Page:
Wyoming LEAD Program accepting applications for next class
The Wyoming L.E.A.D. (Wyoming Leadership Education and Development) Program is a 14-month, adult leadership initiative designed to create an outstanding, highly motivated agricultural leaders in Wyoming.
Wyoming Business Council Agribusiness Director Cindy Garretson-Weibel explained that the L.E.A.D. program was started in 1984 by a grant from the W.K. Kellogg Foundation to establish a rural leadership program. The University of Wyoming was in charge of it until 1998, when the Wyoming Business Council and the Wyoming Agricultural Leadership Council partnered on continuing the program.
Twelve to 18 participants are selected based on an application and interview process, and the program is currently accepting applications for its 12th class until Aug. 31. Interviews are slated for September and applicants will be notified in October if they have been accepted into the program, prior to its start in November of this year. Selected applicants will be required to pay a tuition fee to participate in the program.
“The minimum age requirement for participants is 25, with no upper age limit. This is designed to be a post-college opportunity for leadership development and growth,” explained Garretson-Weibel.
“Over of the course of 14 months, we have eight in-state seminars, with a wide and varied curriculum. Each seminar does have a leadership component to it that could be anything from media training to personality analysis. There are also a number of topics discussed by professionals in the field; we have covered ag policy, ag marketing, natural resources and energy to name a few examples,” stated Garretson-Weibel.
She added seminars are typically two to three days in length, and each one is held in a different location across Wyoming. Each class is also exposed to four days of the Wyoming Legislature, a week in Washington D.C. meeting with ag-related groups and officials, and a 10-12 day international study tour to learn about ag issues in a different part of the world.
“I believe the L.E.A.D. Program accelerates participant’s leadership abilities, and provides them with a great network of individuals from across the state and country that they will have for life. It encourages participants to get involved; whether it’s running for the local school board, volunteering for a 4-H program or taking advantage of another opportunity to become a leader in their community,” said Garretson-Weibel of what participants of the program gain from their involvement.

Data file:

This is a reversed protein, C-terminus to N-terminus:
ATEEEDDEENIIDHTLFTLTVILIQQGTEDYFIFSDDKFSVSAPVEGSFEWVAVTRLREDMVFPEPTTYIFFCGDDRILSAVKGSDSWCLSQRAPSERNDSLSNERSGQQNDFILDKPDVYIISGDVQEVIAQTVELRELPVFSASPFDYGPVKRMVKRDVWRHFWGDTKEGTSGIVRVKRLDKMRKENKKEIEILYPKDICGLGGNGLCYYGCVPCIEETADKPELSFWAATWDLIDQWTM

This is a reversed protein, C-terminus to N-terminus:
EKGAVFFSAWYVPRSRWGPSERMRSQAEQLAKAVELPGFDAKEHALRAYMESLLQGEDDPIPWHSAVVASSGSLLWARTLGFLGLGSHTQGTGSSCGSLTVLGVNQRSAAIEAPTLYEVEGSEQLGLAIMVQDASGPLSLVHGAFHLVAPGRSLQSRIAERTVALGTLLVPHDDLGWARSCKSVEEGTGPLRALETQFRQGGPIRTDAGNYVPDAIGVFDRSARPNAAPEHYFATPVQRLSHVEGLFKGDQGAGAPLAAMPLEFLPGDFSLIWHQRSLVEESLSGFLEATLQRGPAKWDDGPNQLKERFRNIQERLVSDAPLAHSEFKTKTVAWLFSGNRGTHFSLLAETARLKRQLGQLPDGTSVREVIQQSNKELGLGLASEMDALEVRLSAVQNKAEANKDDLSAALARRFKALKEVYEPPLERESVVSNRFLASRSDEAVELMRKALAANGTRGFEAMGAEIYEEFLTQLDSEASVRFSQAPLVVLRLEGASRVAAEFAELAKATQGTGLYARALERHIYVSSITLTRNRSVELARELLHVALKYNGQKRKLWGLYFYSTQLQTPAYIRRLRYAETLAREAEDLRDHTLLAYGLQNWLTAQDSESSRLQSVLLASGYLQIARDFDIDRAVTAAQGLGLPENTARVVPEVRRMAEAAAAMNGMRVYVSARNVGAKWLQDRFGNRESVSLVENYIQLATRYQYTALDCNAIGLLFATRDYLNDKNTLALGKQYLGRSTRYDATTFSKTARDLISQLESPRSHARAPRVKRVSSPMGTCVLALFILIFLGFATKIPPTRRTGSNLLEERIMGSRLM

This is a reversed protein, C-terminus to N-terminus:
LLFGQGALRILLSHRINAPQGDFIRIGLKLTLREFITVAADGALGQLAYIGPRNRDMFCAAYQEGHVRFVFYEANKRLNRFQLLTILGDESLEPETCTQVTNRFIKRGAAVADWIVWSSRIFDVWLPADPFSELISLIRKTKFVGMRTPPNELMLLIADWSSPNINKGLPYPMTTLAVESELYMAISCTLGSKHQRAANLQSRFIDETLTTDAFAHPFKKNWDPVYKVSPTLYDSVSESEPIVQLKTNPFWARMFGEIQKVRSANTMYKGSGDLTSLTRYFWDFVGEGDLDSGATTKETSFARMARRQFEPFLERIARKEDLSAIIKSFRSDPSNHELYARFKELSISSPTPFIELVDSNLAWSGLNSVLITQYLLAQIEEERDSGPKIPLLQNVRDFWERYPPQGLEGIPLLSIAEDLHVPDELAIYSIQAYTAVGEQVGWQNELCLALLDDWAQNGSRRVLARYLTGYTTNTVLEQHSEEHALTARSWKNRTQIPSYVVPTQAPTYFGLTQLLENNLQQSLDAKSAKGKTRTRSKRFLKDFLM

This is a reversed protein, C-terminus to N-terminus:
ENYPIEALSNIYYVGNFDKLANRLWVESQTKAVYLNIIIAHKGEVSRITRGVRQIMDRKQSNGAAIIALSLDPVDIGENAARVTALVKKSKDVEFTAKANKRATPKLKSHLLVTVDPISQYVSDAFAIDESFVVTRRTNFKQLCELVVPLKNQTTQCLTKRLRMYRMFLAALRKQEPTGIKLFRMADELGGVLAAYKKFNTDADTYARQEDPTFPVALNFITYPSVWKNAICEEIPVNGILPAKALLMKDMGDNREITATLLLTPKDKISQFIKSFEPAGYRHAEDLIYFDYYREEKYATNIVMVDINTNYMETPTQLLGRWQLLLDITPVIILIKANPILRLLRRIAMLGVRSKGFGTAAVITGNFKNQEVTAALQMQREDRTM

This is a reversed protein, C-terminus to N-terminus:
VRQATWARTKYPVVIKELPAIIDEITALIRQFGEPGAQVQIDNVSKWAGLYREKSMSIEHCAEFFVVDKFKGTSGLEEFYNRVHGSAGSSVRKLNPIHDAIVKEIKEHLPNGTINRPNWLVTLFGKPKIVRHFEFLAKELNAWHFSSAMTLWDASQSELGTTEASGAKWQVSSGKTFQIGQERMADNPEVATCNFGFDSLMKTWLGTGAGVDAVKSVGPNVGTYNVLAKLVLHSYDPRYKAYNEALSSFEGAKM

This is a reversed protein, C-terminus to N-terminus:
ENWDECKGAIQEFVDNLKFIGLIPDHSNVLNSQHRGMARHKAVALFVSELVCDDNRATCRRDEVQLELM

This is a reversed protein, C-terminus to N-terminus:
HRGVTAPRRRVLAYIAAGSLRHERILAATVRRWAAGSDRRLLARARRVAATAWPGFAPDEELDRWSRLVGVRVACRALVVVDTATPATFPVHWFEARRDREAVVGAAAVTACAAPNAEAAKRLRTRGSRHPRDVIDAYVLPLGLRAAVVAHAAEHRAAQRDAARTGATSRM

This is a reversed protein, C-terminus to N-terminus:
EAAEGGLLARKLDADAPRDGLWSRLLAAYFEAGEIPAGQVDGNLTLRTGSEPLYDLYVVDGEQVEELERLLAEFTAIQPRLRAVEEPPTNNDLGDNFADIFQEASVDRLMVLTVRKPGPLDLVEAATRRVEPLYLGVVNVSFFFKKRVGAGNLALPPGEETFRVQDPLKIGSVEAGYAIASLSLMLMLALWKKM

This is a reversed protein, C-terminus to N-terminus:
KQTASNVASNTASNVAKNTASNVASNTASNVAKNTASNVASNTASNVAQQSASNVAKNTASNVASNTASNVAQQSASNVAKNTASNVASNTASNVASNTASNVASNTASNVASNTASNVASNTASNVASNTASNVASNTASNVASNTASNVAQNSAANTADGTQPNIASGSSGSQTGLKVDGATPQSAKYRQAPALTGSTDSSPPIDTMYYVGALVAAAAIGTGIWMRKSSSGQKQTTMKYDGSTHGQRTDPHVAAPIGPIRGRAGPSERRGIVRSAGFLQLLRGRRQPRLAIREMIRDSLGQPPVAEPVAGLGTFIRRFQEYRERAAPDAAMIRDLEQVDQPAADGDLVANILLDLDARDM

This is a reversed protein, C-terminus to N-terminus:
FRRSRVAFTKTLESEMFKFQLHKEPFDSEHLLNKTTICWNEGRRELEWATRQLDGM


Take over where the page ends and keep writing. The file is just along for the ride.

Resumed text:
“I gained a great deal more confidence in public speaking, and a better understanding of how our political process works. I left the program with a drive to become more involved, and to help make a positive difference in the ag industry,” noted LEAD alumni and board member Leif Hanson, who ranches near Kaycee, WY.
“Another great benefit of the L.E.A.D. Program are the friendships and connections you make. I’ve met people that are L.E.A.D. alumni from across the state, and from multiple classes, that are exceptional connections and friends,” continued Hanson.
“My L.E.A.D. experience was amazing, and allowed me to travel the state, country and world,” added Vice President of the L.E.A.D. Board of Directors, and program alumni Aaron Clausen. “My class traveled to Taiwan for our international trip, and other classes have been to such places as Australia and Spain.
“It also prepares you for the business world. In Wyoming agriculture we can do half a million dollars worth of business in boots and dirty old jeans, but in the corporate world there are some rules you need to know, and the L.E.A.D. Program teaches you those rules,” continued Clausen.
He added that the biggest thing he learned during the in-state seminars was on personality analysis, and how to get along and work with people that have a different perspective than he does.
“It’s hard to explain the broad range of things you get to see and learn in such a short amount of time. The people they bring in for the seminars are the very best at what they do, and you get the opportunity to hear them speak, and visit with them. You also go on a lot of industry tours around the state with the seminars, and I didn’t even know some of those thing existed in Wyoming,” noted Clausen.
“You can always come up with a thousand reasons not to do it, or not to do it right now. But that’s never going to change – you’ll always be busy, and it’s easy to find excuses. I encourage people to look at reasons to apply for the L.E.A.D. Program, because once you get involved with it, you will realize it’s one of the greatest decisions you’ve made,” added Hanson.
For more information on the Wyoming L.E.A.D. program, or an application, contact Cindy Garretson-Weibel at 307-777-6589 or cindy.weibel.@wyo.gov.
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